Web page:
Gnuplot Included in PixInsight Core 1.8 Distributions

Juan Conejero

PixInsight Staff
Sep 2, 2004
Valencia, Spain
Starting from PixInsight Core version 1.8.0, the gnuplot graphing utility is part of standard PixInsight Core distribution on all platforms. This means that you can execute gnuplot from a PixInsight JavaScript script or PCL/C++ module to generate custom graphics.

The version of gnuplot included with PixInsight has two main limitations. One of them is that the application has basically no user interaction capabilities. It does not have a graphical user interface, and has only limited console I/O functionality. In other words, the gnuplot program that we have in PixInsight is not intended to be accessible to the user, but to scripts and modules that use it as their graphics generation back-end.

The other limitation is that, due to dependencies on some third-party libraries, the only output format available on all platforms is Scalable Vector Graphics (SVG). PNG output is only available on X11 platforms (Linux and FreeBSD). Note that, in practice, this is not an actual limitation, since SVG is in fact the best format available for graphics generation.

Using gnuplot from a PixInsight script or module cannot be easier. These are the basic steps:

1. Write a gnuplot script, which is a plain text file. In the script, you must specify the SVG output format and the path to an output file.

2. If necessary, write a data file in a format that gnuplot can read and use.

3. Execute the gnuplot application as an external process.

4. Optionally, communicate with the gnuplot process by reading its standard output channel.

5. Load the generated SVG file and render it as a bitmap in PixInsight. The bitmap can be combined with other bitmaps or images, and can be shown on a control or as a new image window.

Let's put a little example. Along with gnuplot's reference documentation, gnuplot's website provides a large number of examples and demo scripts that one can use for testing and learning purposes. I have taken one of these demo scripts, namely a 3D representation of a Mandelbrot function, to build a step-by-step example.

This is the gnuplot script for this example:

# Select the SVG output format
set terminal svg size 1024,768 enhanced

# Set the output file name - change it if required
set output '/tmp/mandelbrot-3d.svg'

# The rest of the script has been copied from a gnuplot demo script:

set samples 51, 51
set isosamples 60, 60
set hidden3d back offset 1 trianglepattern 3 undefined 1 altdiagonal bentover
set style data lines
set title "Mandelbrot function"
set xlabel "X axis"
set xlabel  offset character -3, -2, 0 font "" textcolor lt -1 norotate
set ylabel "Y axis"
set ylabel  offset character 3, -2, 0 font "" textcolor lt -1 rotate by -270
set zlabel "Z axis"
set zlabel  offset character -5, 0, 0 font "" textcolor lt -1 norotate
sinc(u,v) = sin(sqrt(u**2+v**2)) / sqrt(u**2+v**2)
mand(z,a,n) = n<=0 || abs(z)>100 ? 1:mand(z*z+a,a,n-1)+1
GPFUN_sinc = "sinc(u,v) = sin(sqrt(u**2+v**2)) / sqrt(u**2+v**2)"
xx = 6.08888888888889
dx = 1.11
x0 = -5
x1 = -3.89111111111111
x2 = -2.78222222222222
x3 = -1.67333333333333
x4 = -0.564444444444444
x5 = 0.544444444444445
x6 = 1.65333333333333
x7 = 2.76222222222222
x8 = 3.87111111111111
x9 = 4.98
xmin = -4.99
xmax = 5
n = 10
zbase = -1
GPFUN_compl = "compl(a,b)=a*{1,0}+b*{0,1}"
GPFUN_mand = "mand(z,a,n) = n<=0 || abs(z)>100 ? 1:mand(z*z+a,a,n-1)+1"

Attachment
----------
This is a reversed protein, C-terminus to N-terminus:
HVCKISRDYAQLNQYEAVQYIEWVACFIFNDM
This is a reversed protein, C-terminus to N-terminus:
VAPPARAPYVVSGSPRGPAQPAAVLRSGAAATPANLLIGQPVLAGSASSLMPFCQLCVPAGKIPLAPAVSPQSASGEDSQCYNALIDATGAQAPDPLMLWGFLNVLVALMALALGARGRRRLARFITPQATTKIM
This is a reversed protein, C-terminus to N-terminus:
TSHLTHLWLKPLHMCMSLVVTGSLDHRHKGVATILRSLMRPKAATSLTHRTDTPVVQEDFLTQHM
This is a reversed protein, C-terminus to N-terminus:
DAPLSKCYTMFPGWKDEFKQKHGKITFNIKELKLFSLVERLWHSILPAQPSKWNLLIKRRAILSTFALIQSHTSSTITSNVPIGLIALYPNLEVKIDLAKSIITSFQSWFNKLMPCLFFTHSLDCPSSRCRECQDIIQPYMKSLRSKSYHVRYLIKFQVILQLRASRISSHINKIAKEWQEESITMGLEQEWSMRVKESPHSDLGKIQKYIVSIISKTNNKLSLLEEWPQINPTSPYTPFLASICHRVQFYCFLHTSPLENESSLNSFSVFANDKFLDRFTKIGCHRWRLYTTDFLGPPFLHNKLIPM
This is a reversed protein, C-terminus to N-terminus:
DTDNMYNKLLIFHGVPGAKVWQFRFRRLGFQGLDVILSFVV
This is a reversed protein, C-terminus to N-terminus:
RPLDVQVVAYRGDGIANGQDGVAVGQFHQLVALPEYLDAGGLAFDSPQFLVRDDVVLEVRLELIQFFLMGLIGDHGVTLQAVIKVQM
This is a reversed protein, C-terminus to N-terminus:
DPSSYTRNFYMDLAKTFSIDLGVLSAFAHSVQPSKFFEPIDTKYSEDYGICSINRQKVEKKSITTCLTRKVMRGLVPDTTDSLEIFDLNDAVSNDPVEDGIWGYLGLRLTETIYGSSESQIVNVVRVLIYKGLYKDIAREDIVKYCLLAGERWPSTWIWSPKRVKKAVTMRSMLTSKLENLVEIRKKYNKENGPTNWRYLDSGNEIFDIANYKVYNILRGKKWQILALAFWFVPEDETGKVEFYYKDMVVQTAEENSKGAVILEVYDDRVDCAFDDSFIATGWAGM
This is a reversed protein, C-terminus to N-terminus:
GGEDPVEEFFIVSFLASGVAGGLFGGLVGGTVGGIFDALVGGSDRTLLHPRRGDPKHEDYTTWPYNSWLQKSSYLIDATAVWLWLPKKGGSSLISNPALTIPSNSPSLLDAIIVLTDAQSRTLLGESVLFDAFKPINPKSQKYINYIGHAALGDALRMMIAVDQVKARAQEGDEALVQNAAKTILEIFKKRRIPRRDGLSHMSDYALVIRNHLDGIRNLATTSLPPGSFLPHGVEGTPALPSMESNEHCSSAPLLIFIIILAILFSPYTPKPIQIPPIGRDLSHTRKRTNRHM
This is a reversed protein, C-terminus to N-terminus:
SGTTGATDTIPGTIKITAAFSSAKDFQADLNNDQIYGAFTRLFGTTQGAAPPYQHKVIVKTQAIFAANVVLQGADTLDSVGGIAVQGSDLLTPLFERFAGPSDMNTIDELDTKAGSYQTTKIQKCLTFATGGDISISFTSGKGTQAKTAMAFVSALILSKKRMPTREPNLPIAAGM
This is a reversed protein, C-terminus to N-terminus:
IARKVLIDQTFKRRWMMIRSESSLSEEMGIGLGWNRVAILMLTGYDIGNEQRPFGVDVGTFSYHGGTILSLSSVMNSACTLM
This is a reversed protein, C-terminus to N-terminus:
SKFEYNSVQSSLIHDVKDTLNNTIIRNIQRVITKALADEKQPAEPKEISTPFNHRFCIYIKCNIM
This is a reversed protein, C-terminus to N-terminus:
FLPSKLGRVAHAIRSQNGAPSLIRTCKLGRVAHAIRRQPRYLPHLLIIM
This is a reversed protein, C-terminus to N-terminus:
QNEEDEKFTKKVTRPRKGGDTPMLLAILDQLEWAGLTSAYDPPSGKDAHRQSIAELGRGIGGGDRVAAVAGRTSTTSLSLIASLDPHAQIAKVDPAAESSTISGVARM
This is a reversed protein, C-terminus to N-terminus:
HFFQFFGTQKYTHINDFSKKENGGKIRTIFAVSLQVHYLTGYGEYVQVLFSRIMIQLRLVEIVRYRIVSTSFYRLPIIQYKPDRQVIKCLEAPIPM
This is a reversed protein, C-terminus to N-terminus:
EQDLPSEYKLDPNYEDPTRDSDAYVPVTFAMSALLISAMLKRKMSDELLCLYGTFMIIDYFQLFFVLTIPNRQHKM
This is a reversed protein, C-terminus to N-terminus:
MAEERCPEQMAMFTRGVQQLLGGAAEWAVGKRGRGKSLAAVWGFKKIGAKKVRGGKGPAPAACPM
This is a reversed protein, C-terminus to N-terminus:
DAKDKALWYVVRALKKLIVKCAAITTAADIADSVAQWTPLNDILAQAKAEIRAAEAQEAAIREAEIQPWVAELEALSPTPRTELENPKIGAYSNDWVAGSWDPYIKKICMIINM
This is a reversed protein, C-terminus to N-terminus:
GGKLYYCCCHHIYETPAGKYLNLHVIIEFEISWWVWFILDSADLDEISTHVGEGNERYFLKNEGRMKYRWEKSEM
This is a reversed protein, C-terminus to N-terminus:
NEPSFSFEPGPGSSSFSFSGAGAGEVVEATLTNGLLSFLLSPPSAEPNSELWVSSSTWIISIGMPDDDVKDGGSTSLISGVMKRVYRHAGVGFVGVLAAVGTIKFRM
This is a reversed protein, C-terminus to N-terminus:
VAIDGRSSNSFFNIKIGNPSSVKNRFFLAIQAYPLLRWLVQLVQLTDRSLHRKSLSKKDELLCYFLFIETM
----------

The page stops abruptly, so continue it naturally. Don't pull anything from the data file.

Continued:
splot [-2:1][-1.5:1.5] mand({0,0},compl(x,y),30)
Copy this script and paste it in a new Script Editor document. Then save it as 'mandelbrot-3d.gnu' on a directory of your choice. In my case, I have saved it to the Documents directory under my home directory (I use Linux), so the file path is: '$HOME/Documents/mandelbrot-3d.gnu'.

Now let's test the script by running gnuplot. From the Process Console command line, enter the following on Linux and Mac OS X:

!!$PXI_BINDIR/gnuplot $HOME/Documents/mandelbrot-3d.gnu
where you should replace '$HOME/Documents/mandelbrot-3d.gnuplot' with the actual file path where you have saved the script on your machine. On Windows, let's assume you've saved the script to a Documents folder under your user profile folder:

!!"$PXI_BINDIR/gnuplot.exe" $USERPROFILE/Documents/mandelbrot-3d.gnu
The two bangs (!!) in front of the command execute the gnuplot program as an independent process (a daemon on UNIX/Linux). With a single bang, gnuplot would be executed as a child process. Note that this can cause problems because the version of gnuplot included with PixInsight cannot interact with PixInsight's console, so if the script does not work, running gnuplot as a child process may lead to a crash. The PXI_BINDIR environment variable is always defined by the PixInsight Core application as its default binary installation directory, i.e. the directory where the PixInsight executable resides.

Now if everything went well, gnuplot has generated an SVG file at the location specified by the 'set output' command in the script. We can open it as a new image in PixInsight:

To execute gnuplot from PCL/C++ code, you should use the ExternalProcess class. In a similar way, you should use the ExternalProcess core JavaScript object from a PJSR/JavaScript script.

I hope this new feature will help all PixInsight developers to create better and more powerful tools. A big thanks to the gnuplot authors for releasing their wonderful work under a truly open-source license, which has allowed us to integrate it with PixInsight.


PTeam Member
Jul 7, 2008
For executing gnuplot in windows from the console you have to add quotation marks:
!!"$PXI_BINDIR/gnuplot" e:/pixinsight/new.gnu
without the it shows this error:
!!$PXI_BINDIR/gnuplot e:/pixinsight/new.gnu
Unable to execute external process: C:/Program